I hope you’re keeping well, which has albeit taken on a very real meaning recently.
In 3 weeks I was due to begin my attempt to run the National Three Peaks Challenge. This involves climbing Ben Nevis, Scafell Pike, and Snowdon, and running the entire 450-mile distance between them, self-supported, in the fastest known time.
There are obviously far more important and urgent matters unfolding in the world that should rightly be the focus of our attention and efforts. But many followers have asked about the challenge going ahead so I felt it was important to post an update.
Understandably the challenge can’t take place so soon with the current restrictions and uncertainty of what lays ahead. We all have a role to play in bringing the virus under control by exercising close to home, social distancing, and not putting any extra strain on the emergency services – which is always a real possibility in the mountains and endurance challenges. It would frankly be irresponsible to give the wrong message and encourage people to come and join me on the mountains, yet it would also be a shame for people not to be able to take part. Live streaming from a mountain won’t quite do the job.
Many athletes have had target races cancelled, holidays postponed and fundraising halted, whilst others have simply lost their weekly Parkrun routine and social circle. Meanwhile others have lost their jobs, businesses, friends and relatives, or even their own lives to COVID-19. Dreams can be replaced – lives cannot.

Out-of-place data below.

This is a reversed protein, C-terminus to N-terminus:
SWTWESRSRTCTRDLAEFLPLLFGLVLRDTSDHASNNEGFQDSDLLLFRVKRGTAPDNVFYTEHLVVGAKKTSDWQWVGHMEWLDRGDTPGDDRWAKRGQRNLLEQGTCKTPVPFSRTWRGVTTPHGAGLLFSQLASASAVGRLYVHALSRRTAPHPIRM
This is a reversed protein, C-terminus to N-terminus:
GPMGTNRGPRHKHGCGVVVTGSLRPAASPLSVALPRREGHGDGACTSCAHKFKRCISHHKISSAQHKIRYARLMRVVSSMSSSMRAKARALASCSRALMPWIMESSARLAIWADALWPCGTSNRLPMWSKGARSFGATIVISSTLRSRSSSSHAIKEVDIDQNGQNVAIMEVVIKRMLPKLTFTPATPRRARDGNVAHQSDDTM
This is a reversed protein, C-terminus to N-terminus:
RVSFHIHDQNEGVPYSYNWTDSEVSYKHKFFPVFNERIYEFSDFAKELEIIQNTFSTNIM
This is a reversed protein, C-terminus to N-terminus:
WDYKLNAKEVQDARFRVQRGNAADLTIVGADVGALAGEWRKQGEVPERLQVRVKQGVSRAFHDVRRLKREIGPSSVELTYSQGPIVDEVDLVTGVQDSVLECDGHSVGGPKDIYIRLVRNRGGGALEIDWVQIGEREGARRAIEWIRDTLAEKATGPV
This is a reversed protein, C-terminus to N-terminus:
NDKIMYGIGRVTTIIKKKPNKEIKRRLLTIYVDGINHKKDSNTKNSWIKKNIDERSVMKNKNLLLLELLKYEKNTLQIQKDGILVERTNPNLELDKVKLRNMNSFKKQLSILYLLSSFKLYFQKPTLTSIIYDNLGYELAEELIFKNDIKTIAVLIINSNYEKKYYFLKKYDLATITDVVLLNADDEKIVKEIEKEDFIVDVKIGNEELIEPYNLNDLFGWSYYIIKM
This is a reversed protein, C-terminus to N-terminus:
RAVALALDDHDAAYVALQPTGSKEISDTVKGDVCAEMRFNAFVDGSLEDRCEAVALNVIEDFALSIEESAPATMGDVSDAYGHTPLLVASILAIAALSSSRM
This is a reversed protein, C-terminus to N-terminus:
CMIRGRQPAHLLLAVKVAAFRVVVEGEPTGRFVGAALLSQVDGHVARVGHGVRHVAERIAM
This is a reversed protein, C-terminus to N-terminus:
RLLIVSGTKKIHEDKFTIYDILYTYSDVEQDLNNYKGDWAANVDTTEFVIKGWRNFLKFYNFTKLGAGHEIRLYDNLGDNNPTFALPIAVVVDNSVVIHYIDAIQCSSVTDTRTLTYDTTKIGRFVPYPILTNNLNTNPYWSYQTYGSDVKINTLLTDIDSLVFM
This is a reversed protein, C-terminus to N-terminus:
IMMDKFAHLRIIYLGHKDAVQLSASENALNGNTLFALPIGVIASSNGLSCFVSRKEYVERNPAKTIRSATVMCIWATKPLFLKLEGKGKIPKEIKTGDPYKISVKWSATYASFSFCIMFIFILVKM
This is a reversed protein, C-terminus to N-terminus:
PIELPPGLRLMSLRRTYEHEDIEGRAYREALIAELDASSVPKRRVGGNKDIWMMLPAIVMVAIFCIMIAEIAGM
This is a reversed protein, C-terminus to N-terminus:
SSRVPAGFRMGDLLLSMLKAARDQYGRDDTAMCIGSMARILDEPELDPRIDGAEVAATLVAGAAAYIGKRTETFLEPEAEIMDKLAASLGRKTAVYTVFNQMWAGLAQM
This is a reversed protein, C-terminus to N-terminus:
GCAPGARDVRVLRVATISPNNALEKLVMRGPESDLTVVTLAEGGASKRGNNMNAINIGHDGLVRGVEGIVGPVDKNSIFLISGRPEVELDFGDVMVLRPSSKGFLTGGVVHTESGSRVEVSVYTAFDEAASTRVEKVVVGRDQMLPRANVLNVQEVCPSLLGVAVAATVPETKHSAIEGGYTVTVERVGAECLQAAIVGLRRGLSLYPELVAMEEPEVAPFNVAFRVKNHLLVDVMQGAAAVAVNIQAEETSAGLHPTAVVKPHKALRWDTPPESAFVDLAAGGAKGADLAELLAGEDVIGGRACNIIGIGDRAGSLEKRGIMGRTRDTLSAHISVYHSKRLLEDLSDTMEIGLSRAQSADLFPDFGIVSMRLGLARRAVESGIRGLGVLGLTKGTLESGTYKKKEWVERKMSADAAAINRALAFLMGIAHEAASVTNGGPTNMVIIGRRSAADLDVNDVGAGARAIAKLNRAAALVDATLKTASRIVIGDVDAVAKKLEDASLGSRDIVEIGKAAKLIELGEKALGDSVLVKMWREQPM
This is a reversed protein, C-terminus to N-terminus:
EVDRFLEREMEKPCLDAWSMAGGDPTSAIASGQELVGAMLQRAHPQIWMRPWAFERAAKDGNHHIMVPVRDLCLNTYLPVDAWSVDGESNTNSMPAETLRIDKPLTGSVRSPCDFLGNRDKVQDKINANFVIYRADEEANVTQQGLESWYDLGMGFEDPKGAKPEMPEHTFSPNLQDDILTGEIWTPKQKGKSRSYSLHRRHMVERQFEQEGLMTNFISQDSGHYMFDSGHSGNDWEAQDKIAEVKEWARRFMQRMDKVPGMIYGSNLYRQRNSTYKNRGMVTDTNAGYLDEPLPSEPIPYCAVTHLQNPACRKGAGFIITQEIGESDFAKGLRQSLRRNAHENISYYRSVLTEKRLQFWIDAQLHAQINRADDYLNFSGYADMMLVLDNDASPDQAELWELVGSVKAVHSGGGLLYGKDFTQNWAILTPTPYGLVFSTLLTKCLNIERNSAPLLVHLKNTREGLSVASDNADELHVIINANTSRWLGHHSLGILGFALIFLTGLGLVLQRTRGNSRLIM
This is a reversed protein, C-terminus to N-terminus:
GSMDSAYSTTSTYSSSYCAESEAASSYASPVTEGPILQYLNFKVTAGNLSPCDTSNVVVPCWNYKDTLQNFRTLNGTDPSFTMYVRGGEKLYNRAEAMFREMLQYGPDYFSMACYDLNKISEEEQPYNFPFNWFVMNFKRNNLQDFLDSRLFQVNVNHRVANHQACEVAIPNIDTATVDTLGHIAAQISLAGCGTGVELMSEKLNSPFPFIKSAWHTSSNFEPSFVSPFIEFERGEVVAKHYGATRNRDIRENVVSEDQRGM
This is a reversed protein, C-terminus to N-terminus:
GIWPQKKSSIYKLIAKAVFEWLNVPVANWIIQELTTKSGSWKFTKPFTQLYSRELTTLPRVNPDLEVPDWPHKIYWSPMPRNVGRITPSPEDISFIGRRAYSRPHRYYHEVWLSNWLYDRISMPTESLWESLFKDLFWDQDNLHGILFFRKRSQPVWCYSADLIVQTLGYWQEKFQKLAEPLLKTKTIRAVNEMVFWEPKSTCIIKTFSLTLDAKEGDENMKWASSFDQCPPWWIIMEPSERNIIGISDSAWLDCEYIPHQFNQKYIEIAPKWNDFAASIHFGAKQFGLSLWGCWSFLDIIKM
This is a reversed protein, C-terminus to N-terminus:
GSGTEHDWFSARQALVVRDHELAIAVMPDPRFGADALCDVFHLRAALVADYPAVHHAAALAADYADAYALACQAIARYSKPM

The cause behind the 3 Peaks is now more important than ever. We founded Mind Over Mountains earlier this year to restore mental health through outdoor experiences. We never could have anticipated that we would need to prepare ourselves for an even bigger mental health crisis that is already being felt in many ways throughout society. Now we’re even more determined that we can provide the support for those who need us most. Hopefully, the 3 Peaks Challenge can smash the £10,000 target to achieve this by funding more Mind Over Mountains events and bursaries to help people find some respite in the mountains.
In every disaster it’s important to either find the positives or create them. Recent events have been a great example of British solidarity and I’m sure we can all take inspiration from Captain Tom Moore raising £22 million by doing laps of his garden at the age of 99.
I’ve felt hugely grateful for my family, friends and health for my coach, Damian Hall, for keeping morale and my physio, Jane, for getting me back running after losing a month of quality training to tendonitis. Right now, I’ve never been more grateful for the opportunity to run just for the simple sake of running and staying mentally well. A massive thanks also to my headline sponsors, Westgrove Group, who have committed to cover my challenge costs to make it possible and so that all money raised goes directly to support Mind Over Mountains.
Although it’s currently hard to say when, as soon as safely possible this year (hopefully later this summer), I’ll be even more prepared to take on the challenge. When I began training last November I never anticipated a sprained ankle on week one, recurring tendonitis, nor a global pandemic. Running the 3 Peaks and 450 miles in 8 days will almost be the easy part!
When the time is right to do it properly, I hope my 3 Peaks challenge too can bring people back together once again.
Until then, stay safe and thanks for your support.
Mind Over Mountains is currently a C.I.C pending registration from the charity commission which we expect to receive very soon. We are still able to receive GiftAided donations via LocalGiving if you’re kindly able to DONATE HERE.